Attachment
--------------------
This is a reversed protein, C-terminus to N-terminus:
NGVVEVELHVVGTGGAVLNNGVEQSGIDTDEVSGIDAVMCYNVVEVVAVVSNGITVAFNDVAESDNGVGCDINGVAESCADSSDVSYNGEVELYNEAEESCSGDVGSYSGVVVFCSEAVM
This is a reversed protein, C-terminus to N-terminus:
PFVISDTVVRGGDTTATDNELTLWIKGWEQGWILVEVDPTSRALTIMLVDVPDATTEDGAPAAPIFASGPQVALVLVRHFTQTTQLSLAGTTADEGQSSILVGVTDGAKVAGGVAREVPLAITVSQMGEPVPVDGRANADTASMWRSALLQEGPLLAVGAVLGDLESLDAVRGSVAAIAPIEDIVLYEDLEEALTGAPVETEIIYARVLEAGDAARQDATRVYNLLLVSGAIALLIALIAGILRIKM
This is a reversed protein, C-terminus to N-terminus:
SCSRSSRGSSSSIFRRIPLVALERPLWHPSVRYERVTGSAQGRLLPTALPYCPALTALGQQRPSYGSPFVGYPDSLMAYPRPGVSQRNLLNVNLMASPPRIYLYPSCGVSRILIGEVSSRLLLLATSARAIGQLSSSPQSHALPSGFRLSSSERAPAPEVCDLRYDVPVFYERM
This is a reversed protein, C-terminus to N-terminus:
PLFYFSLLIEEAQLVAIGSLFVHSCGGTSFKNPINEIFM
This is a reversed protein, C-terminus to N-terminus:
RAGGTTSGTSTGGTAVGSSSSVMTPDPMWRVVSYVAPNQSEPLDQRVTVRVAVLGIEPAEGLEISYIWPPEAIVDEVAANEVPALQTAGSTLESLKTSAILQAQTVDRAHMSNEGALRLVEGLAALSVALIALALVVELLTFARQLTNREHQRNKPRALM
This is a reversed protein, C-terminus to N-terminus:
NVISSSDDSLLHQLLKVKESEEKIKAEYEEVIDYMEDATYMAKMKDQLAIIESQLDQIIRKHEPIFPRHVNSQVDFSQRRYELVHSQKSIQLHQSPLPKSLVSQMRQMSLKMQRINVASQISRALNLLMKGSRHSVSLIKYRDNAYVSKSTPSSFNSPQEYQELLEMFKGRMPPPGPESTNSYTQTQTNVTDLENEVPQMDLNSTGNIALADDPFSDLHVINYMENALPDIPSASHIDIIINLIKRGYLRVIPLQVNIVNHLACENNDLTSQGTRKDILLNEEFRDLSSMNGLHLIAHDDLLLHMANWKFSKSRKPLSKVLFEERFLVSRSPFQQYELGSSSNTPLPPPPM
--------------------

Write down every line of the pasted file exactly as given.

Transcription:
This is a reversed protein, C-terminus to N-terminus:
NGVVEVELHVVGTGGAVLNNGVEQSGIDTDEVSGIDAVMCYNVVEVVAVVSNGITVAFNDVAESDNGVGCDINGVAESCADSSDVSYNGEVELYNEAEESCSGDVGSYSGVVVFCSEAVM
This is a reversed protein, C-terminus to N-terminus:
PFVISDTVVRGGDTTATDNELTLWIKGWEQGWILVEVDPTSRALTIMLVDVPDATTEDGAPAAPIFASGPQVALVLVRHFTQTTQLSLAGTTADEGQSSILVGVTDGAKVAGGVAREVPLAITVSQMGEPVPVDGRANADTASMWRSALLQEGPLLAVGAVLGDLESLDAVRGSVAAIAPIEDIVLYEDLEEALTGAPVETEIIYARVLEAGDAARQDATRVYNLLLVSGAIALLIALIAGILRIKM
This is a reversed protein, C-terminus to N-terminus:
SCSRSSRGSSSSIFRRIPLVALERPLWHPSVRYERVTGSAQGRLLPTALPYCPALTALGQQRPSYGSPFVGYPDSLMAYPRPGVSQRNLLNVNLMASPPRIYLYPSCGVSRILIGEVSSRLLLLATSARAIGQLSSSPQSHALPSGFRLSSSERAPAPEVCDLRYDVPVFYERM
This is a reversed protein, C-terminus to N-terminus:
PLFYFSLLIEEAQLVAIGSLFVHSCGGTSFKNPINEIFM
This is a reversed protein, C-terminus to N-terminus:
RAGGTTSGTSTGGTAVGSSSSVMTPDPMWRVVSYVAPNQSEPLDQRVTVRVAVLGIEPAEGLEISYIWPPEAIVDEVAANEVPALQTAGSTLESLKTSAILQAQTVDRAHMSNEGALRLVEGLAALSVALIALALVVELLTFARQLTNREHQRNKPRALM
This is a reversed protein, C-terminus to N-terminus:
NVISSSDDSLLHQLLKVKESEEKIKAEYEEVIDYMEDATYMAKMKDQLAIIESQLDQIIRKHEPIFPRHVNSQVDFSQRRYELVHSQKSIQLHQSPLPKSLVSQMRQMSLKMQRINVASQISRALNLLMKGSRHSVSLIKYRDNAYVSKSTPSSFNSPQEYQELLEMFKGRMPPPGPESTNSYTQTQTNVTDLENEVPQMDLNSTGNIALADDPFSDLHVINYMENALPDIPSASHIDIIINLIKRGYLRVIPLQVNIVNHLACENNDLTSQGTRKDILLNEEFRDLSSMNGLHLIAHDDLLLHMANWKFSKSRKPLSKVLFEERFLVSRSPFQQYELGSSSNTPLPPPPM